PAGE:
U.S. Producers Q&A

This section provides a selection of questions and answers (QandA) designed to help inform U.S. grain producers with marketing that may include sales and deliveries across the border.  The QandA were developed with a focus on wheat, barley and durum producers.

On August 1, 2012, Canada implemented the Marketing Freedom for Grain Farmers Act.  The Act changed the way Western Canadian wheat and barley farmers market their grain by removing the mandatory requirement to market wheat and barley through the Canadian Wheat Board (CWB). Since that time, a revision to this Act came in the form of provisions made through the United States, Mexico, and Canada Agreement (USMCA) that updated the previous NAFTA Agreement.  These documents will assist Commercial interests and US & Canada based producers in understanding the regulations, and areas of uncertainty that exist in cross-border trade of grains between the US and Canada.

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1. Introduction

a) What updates have occurred since the Marketing Freedom Act of 2012

Deliveries ofCanadian wheat and barley could be contracted and sold through the open market from any supplier and to any buyer for delivery without the single-desk Canadian Wheat Board being involved, effective August 1, 2012, export licenses were no longer be needed to export wheat, durum or barley from Canada. Grain entering Canada would still be subject to Canada’s phytosanitary requirements for specific commodities.

The USMCA changed the requirements for U.S. producers delivering wheat into Canada.  Previously, U.S. producer wheat was required to be graded as “Feed Grade”.  USMCA liberalized the policy for Canadian elevators to grade the U.S. wheat (providing it is of an approved U.S. variety that qualifies for the Canadian wheat class) as a Canadian Grade wheat.  While there are no regulatory restrictions on cross-border deliveries, beyond phytosanitary requirements, Canada does have different marketing practices and grading regulations that U.S. producers need to be aware of when delivering grain into Canada.  As in any commercial transaction, U.S. producers must determine if selling into Canada is profitable.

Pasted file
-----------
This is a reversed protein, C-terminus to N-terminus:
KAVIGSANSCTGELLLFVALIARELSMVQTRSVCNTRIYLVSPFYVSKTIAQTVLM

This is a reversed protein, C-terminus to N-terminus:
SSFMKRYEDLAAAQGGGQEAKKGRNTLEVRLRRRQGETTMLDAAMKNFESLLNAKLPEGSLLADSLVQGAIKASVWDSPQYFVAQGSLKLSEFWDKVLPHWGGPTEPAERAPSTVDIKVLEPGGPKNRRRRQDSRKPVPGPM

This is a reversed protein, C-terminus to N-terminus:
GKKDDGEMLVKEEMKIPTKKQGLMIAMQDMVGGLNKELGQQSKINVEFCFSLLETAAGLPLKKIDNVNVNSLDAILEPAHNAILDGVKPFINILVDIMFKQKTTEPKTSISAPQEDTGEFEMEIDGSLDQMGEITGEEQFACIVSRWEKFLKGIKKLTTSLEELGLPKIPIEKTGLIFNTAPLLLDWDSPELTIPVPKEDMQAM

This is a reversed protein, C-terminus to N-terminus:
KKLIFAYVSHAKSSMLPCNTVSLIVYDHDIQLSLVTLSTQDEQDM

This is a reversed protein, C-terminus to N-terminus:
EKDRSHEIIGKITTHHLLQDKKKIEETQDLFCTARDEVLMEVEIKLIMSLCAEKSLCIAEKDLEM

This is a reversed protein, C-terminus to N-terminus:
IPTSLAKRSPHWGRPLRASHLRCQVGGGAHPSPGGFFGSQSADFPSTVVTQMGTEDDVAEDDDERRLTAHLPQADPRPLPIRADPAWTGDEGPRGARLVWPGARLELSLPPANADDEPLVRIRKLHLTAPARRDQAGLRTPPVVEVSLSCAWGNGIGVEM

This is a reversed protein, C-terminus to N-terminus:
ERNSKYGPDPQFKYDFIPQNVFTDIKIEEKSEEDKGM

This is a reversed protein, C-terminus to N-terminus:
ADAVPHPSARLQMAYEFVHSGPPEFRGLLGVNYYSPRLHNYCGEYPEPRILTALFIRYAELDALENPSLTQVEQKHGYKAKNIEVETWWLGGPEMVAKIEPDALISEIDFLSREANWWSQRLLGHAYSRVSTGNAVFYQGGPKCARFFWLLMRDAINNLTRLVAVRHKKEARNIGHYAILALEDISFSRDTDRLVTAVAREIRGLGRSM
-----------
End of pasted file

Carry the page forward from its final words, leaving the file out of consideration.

2. Finding a Buyer

a) Where can I find a listing of Canadian grain elevators and buyers?

The majority of the grain and process elevators in western Canada (with the exception of feedlots and feed mills) and many grain dealers in Canada are licensed by the Canadian Grain Commission (CGC).  Grain facilities that are licensed by the CGC are listed on the CGC website at: https://www.grainscanada.gc.ca/en/licences/licensed-grain-companies/

For a list of grain operations operating outside the jurisdiction of the Canada Grain Act or lawfully exempted from its provisions by the CGC, refer to the CGC website at: https://www.grainscanada.gc.ca/en/licences/unlicensed-companies.html

It should be noted that the CGC does not license primary or process elevators in eastern Canada located in Ontario, Quebec, or the Maritime provinces. Individual provincial licensing regimes exist in these areas.  To verify licensed grain dealers in Ontario on Agricorp’s website is available at the link:  http://www.agricorp.com/en-ca/Programs/GFPP/Pages/CheckLicence.aspx.

Sellers of U.S. grain wishing to deliver to a Canadian grain facility are advised to contact the company prior to delivery to obtain the information necessary to conclude a commercial transaction.

b) What elevators in Canada will accept U.S. origin grain?

In accordance with the Canada Grain Act licensed elevators in Canada are required to accept delivery of any grain[1] offered to them if they have available space to handle the grain.  However, licensed elevators are not required to accept delivery of any grain that has gone or is likely to go out of condition (e.g. insect infestation, heated grain, etc.).  Grain companies, however, are free to set their buying prices at levels that reflect the quality of the grain and the sales and logistical programs the companies have in place.